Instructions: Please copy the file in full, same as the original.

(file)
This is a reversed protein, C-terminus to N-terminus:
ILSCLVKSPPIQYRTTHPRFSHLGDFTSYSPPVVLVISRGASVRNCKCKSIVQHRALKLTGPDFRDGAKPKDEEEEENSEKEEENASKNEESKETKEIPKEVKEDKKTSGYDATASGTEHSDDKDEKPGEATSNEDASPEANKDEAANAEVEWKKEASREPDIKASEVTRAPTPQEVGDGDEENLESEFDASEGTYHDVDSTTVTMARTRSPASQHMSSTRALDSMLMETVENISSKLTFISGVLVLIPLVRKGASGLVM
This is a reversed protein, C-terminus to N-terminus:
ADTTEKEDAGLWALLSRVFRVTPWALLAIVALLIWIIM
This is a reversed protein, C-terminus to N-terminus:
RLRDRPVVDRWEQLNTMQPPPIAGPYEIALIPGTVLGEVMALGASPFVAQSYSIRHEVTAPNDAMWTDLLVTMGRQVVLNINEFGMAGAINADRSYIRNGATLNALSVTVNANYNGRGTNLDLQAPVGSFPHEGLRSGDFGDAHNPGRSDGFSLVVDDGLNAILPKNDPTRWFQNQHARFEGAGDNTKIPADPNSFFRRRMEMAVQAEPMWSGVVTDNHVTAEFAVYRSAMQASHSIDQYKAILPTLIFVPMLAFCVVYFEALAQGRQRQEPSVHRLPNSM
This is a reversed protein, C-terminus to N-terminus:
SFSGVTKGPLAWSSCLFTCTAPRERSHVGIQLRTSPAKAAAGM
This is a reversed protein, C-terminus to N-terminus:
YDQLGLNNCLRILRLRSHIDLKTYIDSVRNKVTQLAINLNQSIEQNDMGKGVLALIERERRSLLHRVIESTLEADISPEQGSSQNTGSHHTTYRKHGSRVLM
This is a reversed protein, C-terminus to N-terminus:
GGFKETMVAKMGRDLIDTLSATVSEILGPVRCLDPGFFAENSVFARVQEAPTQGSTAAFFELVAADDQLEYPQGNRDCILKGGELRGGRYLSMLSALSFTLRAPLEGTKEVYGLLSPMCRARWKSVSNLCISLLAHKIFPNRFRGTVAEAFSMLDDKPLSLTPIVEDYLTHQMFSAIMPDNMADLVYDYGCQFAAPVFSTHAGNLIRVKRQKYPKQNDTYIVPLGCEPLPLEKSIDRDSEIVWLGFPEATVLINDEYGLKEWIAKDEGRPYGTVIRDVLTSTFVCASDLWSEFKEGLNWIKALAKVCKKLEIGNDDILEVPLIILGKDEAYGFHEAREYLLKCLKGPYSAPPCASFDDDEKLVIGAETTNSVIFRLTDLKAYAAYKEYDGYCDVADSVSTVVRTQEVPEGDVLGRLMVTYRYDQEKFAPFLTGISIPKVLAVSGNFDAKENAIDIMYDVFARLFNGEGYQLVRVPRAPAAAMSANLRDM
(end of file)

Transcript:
This is a reversed protein, C-terminus to N-terminus:
ILSCLVKSPPIQYRTTHPRFSHLGDFTSYSPPVVLVISRGASVRNCKCKSIVQHRALKLTGPDFRDGAKPKDEEEEENSEKEEENASKNEESKETKEIPKEVKEDKKTSGYDATASGTEHSDDKDEKPGEATSNEDASPEANKDEAANAEVEWKKEASREPDIKASEVTRAPTPQEVGDGDEENLESEFDASEGTYHDVDSTTVTMARTRSPASQHMSSTRALDSMLMETVENISSKLTFISGVLVLIPLVRKGASGLVM
This is a reversed protein, C-terminus to N-terminus:
ADTTEKEDAGLWALLSRVFRVTPWALLAIVALLIWIIM
This is a reversed protein, C-terminus to N-terminus:
RLRDRPVVDRWEQLNTMQPPPIAGPYEIALIPGTVLGEVMALGASPFVAQSYSIRHEVTAPNDAMWTDLLVTMGRQVVLNINEFGMAGAINADRSYIRNGATLNALSVTVNANYNGRGTNLDLQAPVGSFPHEGLRSGDFGDAHNPGRSDGFSLVVDDGLNAILPKNDPTRWFQNQHARFEGAGDNTKIPADPNSFFRRRMEMAVQAEPMWSGVVTDNHVTAEFAVYRSAMQASHSIDQYKAILPTLIFVPMLAFCVVYFEALAQGRQRQEPSVHRLPNSM
This is a reversed protein, C-terminus to N-terminus:
SFSGVTKGPLAWSSCLFTCTAPRERSHVGIQLRTSPAKAAAGM
This is a reversed protein, C-terminus to N-terminus:
YDQLGLNNCLRILRLRSHIDLKTYIDSVRNKVTQLAINLNQSIEQNDMGKGVLALIERERRSLLHRVIESTLEADISPEQGSSQNTGSHHTTYRKHGSRVLM
This is a reversed protein, C-terminus to N-terminus:
GGFKETMVAKMGRDLIDTLSATVSEILGPVRCLDPGFFAENSVFARVQEAPTQGSTAAFFELVAADDQLEYPQGNRDCILKGGELRGGRYLSMLSALSFTLRAPLEGTKEVYGLLSPMCRARWKSVSNLCISLLAHKIFPNRFRGTVAEAFSMLDDKPLSLTPIVEDYLTHQMFSAIMPDNMADLVYDYGCQFAAPVFSTHAGNLIRVKRQKYPKQNDTYIVPLGCEPLPLEKSIDRDSEIVWLGFPEATVLINDEYGLKEWIAKDEGRPYGTVIRDVLTSTFVCASDLWSEFKEGLNWIKALAKVCKKLEIGNDDILEVPLIILGKDEAYGFHEAREYLLKCLKGPYSAPPCASFDDDEKLVIGAETTNSVIFRLTDLKAYAAYKEYDGYCDVADSVSTVVRTQEVPEGDVLGRLMVTYRYDQEKFAPFLTGISIPKVLAVSGNFDAKENAIDIMYDVFARLFNGEGYQLVRVPRAPAAAMSANLRDM